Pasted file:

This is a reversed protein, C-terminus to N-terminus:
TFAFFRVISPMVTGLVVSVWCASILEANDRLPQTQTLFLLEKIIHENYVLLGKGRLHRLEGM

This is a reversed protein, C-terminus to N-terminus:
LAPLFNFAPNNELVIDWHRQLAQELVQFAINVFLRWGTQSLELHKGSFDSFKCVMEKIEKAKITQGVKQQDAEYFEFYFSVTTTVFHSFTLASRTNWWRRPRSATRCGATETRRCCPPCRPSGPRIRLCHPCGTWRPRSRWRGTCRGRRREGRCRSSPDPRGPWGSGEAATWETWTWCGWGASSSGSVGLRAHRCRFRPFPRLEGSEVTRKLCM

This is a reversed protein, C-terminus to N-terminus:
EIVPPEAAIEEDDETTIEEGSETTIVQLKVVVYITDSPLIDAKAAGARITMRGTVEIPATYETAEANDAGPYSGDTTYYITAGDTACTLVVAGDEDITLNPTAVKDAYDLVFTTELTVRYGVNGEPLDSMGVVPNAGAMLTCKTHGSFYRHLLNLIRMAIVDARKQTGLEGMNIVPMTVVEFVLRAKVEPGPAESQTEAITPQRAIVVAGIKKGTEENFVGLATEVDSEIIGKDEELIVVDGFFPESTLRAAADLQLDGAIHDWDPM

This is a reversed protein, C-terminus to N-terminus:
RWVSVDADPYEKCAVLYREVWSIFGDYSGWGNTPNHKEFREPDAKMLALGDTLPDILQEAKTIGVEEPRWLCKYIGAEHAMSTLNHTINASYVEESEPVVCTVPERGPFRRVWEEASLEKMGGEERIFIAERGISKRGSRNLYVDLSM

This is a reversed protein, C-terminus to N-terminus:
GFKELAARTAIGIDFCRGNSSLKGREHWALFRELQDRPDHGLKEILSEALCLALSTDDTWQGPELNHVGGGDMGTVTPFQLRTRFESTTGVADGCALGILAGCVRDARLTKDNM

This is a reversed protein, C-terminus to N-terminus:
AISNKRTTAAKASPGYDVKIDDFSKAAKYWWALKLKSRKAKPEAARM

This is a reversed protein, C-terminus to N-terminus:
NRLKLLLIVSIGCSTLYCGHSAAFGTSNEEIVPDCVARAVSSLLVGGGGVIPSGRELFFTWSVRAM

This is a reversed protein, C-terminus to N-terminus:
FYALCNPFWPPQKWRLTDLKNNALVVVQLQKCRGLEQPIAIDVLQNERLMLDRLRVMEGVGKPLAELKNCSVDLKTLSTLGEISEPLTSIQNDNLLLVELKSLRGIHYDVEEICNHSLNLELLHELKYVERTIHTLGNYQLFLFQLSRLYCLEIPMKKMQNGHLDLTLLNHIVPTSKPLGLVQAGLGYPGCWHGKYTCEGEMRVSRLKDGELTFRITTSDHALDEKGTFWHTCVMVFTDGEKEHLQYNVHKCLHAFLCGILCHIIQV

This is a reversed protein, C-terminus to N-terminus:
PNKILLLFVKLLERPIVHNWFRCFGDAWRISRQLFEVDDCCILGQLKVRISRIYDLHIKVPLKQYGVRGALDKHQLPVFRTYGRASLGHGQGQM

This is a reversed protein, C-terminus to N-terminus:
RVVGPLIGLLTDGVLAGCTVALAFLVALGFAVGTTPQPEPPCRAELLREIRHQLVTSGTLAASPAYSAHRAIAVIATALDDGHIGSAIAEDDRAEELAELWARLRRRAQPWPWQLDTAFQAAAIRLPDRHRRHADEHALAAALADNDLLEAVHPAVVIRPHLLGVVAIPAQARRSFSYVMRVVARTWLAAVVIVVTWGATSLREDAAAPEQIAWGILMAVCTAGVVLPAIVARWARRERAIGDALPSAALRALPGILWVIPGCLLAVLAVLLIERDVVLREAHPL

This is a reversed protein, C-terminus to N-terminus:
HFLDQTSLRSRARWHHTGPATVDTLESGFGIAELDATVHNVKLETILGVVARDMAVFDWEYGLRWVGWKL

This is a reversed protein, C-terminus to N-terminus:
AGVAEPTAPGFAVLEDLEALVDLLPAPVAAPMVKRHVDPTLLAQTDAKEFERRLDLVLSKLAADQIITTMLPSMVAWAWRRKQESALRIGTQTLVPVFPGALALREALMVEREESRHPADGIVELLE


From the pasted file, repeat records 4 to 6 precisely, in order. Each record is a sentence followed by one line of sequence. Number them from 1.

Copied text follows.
This is a reversed protein, C-terminus to N-terminus:
RWVSVDADPYEKCAVLYREVWSIFGDYSGWGNTPNHKEFREPDAKMLALGDTLPDILQEAKTIGVEEPRWLCKYIGAEHAMSTLNHTINASYVEESEPVVCTVPERGPFRRVWEEASLEKMGGEERIFIAERGISKRGSRNLYVDLSM

This is a reversed protein, C-terminus to N-terminus:
GFKELAARTAIGIDFCRGNSSLKGREHWALFRELQDRPDHGLKEILSEALCLALSTDDTWQGPELNHVGGGDMGTVTPFQLRTRFESTTGVADGCALGILAGCVRDARLTKDNM

This is a reversed protein, C-terminus to N-terminus:
AISNKRTTAAKASPGYDVKIDDFSKAAKYWWALKLKSRKAKPEAARM